AT&T claims Google violates net neutrality with Voice app

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AT&T claims Google violates net neutrality with Voice app

New letter reverses roles.

AT&T has sent a letter to the FCC team investigating the blocking of Google’s Voice application by the Apple App Store, in which it claims the search giant is violating net neutrality.

The letter says that Google Voice is violating the rules because it blocks access to a few local carriers because of excessive prices to connect to those regions.

In 2007 AT&T and others tried similar blocking techniques but were told they were illegal by the FCC.

“According to Google, non-discrimination ensures that a provider “cannot block fair access” to another provider. But that is exactly what Google is doing when it blocks calls that Google Voice customers make to telephone numbers associated with certain local exchange carriers,” the letter said.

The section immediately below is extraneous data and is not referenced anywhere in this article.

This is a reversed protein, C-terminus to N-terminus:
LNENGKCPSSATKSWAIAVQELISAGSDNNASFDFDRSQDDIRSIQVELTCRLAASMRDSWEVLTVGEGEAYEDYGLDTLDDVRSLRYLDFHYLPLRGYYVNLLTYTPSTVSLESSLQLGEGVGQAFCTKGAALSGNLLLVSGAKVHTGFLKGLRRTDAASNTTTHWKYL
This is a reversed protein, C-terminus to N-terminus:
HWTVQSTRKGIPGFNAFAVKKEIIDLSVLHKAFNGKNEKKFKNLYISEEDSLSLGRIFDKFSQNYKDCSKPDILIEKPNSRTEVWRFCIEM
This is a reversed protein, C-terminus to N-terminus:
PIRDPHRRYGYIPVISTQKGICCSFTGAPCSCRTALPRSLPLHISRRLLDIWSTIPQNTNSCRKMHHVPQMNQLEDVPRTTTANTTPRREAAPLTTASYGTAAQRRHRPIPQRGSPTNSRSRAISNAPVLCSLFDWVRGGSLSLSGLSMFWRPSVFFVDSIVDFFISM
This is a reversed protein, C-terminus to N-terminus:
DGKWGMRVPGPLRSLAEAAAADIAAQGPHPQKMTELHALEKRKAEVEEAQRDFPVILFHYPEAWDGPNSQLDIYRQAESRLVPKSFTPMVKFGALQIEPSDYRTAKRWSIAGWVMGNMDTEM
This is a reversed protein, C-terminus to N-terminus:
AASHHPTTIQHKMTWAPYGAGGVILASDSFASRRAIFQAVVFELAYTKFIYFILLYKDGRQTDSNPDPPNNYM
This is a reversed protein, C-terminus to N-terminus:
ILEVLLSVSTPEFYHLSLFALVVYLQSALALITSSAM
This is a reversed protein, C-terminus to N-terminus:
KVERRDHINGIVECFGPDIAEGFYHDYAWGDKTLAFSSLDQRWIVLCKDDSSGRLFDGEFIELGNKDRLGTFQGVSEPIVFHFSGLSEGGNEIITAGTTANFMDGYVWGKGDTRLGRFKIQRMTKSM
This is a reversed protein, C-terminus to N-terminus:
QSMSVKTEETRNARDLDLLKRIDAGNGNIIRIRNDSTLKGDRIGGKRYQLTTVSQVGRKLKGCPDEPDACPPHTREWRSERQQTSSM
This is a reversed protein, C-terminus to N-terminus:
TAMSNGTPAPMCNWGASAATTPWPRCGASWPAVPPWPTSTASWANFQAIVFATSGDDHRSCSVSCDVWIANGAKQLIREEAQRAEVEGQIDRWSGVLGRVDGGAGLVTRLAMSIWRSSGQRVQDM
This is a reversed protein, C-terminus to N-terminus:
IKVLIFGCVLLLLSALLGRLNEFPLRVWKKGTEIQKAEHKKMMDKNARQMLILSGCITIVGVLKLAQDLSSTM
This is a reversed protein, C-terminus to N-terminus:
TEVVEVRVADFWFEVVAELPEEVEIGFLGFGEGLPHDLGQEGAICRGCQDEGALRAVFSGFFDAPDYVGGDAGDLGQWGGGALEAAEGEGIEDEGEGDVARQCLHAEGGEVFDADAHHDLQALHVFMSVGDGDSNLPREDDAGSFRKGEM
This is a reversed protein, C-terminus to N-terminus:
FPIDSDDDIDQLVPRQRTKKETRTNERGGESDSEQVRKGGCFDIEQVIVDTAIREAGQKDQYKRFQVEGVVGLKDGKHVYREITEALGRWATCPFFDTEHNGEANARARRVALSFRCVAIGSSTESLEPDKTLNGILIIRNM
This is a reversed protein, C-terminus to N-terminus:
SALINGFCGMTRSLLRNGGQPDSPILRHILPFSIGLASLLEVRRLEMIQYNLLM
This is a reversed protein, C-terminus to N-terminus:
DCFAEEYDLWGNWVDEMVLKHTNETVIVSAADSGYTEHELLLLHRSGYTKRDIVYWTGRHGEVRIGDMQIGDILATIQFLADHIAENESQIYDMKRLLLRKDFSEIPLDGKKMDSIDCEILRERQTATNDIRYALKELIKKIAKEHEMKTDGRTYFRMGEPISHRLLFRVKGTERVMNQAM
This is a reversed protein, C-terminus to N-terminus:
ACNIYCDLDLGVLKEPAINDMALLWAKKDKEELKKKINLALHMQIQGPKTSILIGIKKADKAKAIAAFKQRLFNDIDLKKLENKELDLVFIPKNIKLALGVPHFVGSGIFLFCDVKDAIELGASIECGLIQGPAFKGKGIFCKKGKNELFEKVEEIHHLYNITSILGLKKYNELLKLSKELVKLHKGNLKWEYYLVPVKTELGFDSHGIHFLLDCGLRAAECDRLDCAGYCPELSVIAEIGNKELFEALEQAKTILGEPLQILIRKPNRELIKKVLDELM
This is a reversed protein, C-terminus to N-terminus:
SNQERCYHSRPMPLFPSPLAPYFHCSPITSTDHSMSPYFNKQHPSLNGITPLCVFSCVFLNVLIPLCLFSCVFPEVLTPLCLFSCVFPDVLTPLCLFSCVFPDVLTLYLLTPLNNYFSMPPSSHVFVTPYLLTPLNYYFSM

The letter is incendiary in that Google is one of the biggest supporters of net neutrality rules currently being considered by the FCC, while AT&T has been lobbying against the adoption of net neutrality rules.

The letter drew a quick response from Google with a blog posting by Richard Whitt, Google’s Washington telecom and media counsel.

“AT&T is trying to make this about Google's support for an open Internet, but the comparison just doesn't fly,” he wrote.

“The FCC's open Internet principles apply only to the behavior of broadband carriers - not the creators of Web-based software applications. Even though the FCC does not have jurisdiction over how software applications function, AT&T apparently wants to use the regulatory process to undermine Web-based competition and innovation.”

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